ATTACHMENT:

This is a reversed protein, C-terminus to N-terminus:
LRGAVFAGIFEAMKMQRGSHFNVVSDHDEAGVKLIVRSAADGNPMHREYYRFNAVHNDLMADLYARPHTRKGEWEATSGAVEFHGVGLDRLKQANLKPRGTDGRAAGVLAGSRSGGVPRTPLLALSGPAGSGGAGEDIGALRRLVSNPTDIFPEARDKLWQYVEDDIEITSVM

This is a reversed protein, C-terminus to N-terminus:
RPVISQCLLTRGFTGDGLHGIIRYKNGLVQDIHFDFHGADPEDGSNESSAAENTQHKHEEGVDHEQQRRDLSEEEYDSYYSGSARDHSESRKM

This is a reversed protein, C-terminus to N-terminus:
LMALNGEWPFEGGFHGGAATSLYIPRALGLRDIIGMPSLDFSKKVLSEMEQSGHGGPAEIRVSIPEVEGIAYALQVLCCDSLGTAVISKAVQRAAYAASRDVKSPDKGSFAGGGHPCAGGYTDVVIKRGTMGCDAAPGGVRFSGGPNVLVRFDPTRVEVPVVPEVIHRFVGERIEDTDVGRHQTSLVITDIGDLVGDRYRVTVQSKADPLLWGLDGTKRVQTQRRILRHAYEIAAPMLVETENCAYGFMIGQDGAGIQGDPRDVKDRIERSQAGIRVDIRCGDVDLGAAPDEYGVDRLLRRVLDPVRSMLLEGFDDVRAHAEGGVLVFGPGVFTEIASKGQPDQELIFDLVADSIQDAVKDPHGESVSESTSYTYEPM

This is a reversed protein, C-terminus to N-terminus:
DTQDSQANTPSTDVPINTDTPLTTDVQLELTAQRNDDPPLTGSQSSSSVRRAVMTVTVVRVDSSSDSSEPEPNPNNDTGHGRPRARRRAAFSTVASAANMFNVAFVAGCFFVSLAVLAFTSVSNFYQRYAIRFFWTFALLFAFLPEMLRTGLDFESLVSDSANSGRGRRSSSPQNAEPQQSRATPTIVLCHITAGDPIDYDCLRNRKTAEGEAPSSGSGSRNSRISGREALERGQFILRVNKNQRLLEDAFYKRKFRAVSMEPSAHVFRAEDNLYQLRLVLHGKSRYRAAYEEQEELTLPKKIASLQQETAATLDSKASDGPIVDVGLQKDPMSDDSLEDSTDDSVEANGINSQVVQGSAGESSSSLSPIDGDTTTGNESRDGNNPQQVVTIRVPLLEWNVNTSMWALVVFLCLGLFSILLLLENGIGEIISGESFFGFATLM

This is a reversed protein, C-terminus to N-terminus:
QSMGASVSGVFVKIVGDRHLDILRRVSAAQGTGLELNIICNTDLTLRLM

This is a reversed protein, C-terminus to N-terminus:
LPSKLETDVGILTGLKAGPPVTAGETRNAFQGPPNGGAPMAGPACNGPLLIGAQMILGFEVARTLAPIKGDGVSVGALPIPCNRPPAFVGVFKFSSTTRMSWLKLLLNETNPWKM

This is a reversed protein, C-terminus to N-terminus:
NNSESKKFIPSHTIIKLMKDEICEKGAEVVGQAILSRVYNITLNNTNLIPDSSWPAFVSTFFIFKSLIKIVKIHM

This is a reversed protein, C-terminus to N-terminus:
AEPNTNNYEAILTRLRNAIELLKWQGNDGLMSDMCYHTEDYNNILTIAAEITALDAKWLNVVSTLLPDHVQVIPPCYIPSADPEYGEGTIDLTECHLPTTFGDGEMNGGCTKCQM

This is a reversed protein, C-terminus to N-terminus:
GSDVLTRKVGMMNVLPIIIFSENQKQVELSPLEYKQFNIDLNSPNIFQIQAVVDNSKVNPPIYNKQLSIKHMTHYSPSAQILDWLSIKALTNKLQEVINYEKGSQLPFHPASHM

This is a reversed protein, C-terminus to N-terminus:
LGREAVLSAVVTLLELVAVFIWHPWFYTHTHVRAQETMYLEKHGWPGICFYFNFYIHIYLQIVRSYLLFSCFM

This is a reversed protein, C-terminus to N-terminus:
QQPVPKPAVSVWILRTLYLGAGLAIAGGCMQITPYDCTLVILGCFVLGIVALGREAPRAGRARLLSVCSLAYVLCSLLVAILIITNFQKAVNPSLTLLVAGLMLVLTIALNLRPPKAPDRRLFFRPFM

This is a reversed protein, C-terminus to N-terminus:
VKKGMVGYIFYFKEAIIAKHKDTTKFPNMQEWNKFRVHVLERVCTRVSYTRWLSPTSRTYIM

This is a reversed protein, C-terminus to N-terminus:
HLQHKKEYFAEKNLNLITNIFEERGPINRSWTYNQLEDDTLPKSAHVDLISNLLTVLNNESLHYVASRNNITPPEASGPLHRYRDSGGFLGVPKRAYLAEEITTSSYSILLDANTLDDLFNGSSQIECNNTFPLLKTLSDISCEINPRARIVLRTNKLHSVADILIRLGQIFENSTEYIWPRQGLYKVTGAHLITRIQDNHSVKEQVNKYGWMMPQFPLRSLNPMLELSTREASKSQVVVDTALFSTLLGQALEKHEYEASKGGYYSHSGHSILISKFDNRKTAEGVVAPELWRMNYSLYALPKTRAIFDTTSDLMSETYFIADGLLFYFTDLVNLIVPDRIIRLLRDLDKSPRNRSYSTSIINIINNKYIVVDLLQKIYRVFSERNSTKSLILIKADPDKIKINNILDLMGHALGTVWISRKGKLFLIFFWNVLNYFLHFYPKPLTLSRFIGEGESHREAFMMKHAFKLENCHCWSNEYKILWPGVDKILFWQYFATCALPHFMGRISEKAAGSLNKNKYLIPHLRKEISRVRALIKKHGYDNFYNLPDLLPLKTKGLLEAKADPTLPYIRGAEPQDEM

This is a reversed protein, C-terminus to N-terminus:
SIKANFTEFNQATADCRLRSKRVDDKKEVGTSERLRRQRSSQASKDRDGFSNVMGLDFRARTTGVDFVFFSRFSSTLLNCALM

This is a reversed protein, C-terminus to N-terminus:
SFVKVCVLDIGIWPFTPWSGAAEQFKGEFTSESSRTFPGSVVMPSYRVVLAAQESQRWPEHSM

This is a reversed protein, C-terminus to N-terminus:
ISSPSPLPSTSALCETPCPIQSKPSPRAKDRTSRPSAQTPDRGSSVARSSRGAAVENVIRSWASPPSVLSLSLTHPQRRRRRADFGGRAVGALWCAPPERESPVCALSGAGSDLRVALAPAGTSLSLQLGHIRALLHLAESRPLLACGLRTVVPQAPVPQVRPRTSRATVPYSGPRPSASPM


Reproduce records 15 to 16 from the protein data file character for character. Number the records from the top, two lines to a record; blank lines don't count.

This is a reversed protein, C-terminus to N-terminus:
SFVKVCVLDIGIWPFTPWSGAAEQFKGEFTSESSRTFPGSVVMPSYRVVLAAQESQRWPEHSM

This is a reversed protein, C-terminus to N-terminus:
ISSPSPLPSTSALCETPCPIQSKPSPRAKDRTSRPSAQTPDRGSSVARSSRGAAVENVIRSWASPPSVLSLSLTHPQRRRRRADFGGRAVGALWCAPPERESPVCALSGAGSDLRVALAPAGTSLSLQLGHIRALLHLAESRPLLACGLRTVVPQAPVPQVRPRTSRATVPYSGPRPSASPM